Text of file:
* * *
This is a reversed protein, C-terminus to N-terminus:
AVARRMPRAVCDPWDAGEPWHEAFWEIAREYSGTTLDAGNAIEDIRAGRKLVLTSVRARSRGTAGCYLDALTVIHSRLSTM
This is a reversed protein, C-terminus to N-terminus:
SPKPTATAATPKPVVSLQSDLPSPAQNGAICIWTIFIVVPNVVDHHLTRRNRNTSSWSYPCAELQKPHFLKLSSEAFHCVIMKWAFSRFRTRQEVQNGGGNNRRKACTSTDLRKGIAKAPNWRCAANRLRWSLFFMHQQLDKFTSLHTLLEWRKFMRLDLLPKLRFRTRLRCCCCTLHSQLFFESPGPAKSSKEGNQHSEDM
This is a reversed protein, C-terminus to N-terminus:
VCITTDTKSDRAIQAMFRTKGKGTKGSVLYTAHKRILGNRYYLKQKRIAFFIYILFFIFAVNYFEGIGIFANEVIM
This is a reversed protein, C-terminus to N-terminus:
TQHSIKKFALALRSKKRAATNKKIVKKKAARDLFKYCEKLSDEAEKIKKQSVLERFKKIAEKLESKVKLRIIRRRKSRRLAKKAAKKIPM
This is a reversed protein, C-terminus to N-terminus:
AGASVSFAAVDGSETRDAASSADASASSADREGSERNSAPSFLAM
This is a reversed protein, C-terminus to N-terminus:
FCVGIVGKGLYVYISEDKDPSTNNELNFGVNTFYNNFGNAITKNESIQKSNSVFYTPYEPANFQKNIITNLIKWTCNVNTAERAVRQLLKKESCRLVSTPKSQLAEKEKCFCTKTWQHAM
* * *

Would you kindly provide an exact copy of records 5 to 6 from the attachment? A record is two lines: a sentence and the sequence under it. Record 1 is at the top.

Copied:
This is a reversed protein, C-terminus to N-terminus:
AGASVSFAAVDGSETRDAASSADASASSADREGSERNSAPSFLAM
This is a reversed protein, C-terminus to N-terminus:
FCVGIVGKGLYVYISEDKDPSTNNELNFGVNTFYNNFGNAITKNESIQKSNSVFYTPYEPANFQKNIITNLIKWTCNVNTAERAVRQLLKKESCRLVSTPKSQLAEKEKCFCTKTWQHAM